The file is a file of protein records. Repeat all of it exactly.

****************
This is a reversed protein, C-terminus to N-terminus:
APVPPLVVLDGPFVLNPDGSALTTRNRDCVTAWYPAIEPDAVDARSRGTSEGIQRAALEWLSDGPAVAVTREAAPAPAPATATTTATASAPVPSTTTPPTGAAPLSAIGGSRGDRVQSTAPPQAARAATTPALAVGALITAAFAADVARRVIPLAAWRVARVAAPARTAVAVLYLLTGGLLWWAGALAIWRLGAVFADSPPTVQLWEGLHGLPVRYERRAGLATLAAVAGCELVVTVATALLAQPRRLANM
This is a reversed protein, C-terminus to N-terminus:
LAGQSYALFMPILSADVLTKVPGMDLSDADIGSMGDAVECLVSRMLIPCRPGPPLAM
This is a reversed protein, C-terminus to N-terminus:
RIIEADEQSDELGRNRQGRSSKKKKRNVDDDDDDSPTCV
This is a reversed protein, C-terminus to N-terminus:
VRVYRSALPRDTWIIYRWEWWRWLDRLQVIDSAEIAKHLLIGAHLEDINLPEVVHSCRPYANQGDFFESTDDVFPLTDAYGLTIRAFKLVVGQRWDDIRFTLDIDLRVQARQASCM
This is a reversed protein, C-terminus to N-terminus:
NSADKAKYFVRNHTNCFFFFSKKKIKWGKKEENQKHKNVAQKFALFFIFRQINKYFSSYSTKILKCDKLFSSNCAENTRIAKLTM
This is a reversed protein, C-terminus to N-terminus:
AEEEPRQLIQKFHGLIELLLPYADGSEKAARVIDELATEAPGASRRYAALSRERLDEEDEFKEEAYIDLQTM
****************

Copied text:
This is a reversed protein, C-terminus to N-terminus:
APVPPLVVLDGPFVLNPDGSALTTRNRDCVTAWYPAIEPDAVDARSRGTSEGIQRAALEWLSDGPAVAVTREAAPAPAPATATTTATASAPVPSTTTPPTGAAPLSAIGGSRGDRVQSTAPPQAARAATTPALAVGALITAAFAADVARRVIPLAAWRVARVAAPARTAVAVLYLLTGGLLWWAGALAIWRLGAVFADSPPTVQLWEGLHGLPVRYERRAGLATLAAVAGCELVVTVATALLAQPRRLANM
This is a reversed protein, C-terminus to N-terminus:
LAGQSYALFMPILSADVLTKVPGMDLSDADIGSMGDAVECLVSRMLIPCRPGPPLAM
This is a reversed protein, C-terminus to N-terminus:
RIIEADEQSDELGRNRQGRSSKKKKRNVDDDDDDSPTCV
This is a reversed protein, C-terminus to N-terminus:
VRVYRSALPRDTWIIYRWEWWRWLDRLQVIDSAEIAKHLLIGAHLEDINLPEVVHSCRPYANQGDFFESTDDVFPLTDAYGLTIRAFKLVVGQRWDDIRFTLDIDLRVQARQASCM
This is a reversed protein, C-terminus to N-terminus:
NSADKAKYFVRNHTNCFFFFSKKKIKWGKKEENQKHKNVAQKFALFFIFRQINKYFSSYSTKILKCDKLFSSNCAENTRIAKLTM
This is a reversed protein, C-terminus to N-terminus:
AEEEPRQLIQKFHGLIELLLPYADGSEKAARVIDELATEAPGASRRYAALSRERLDEEDEFKEEAYIDLQTM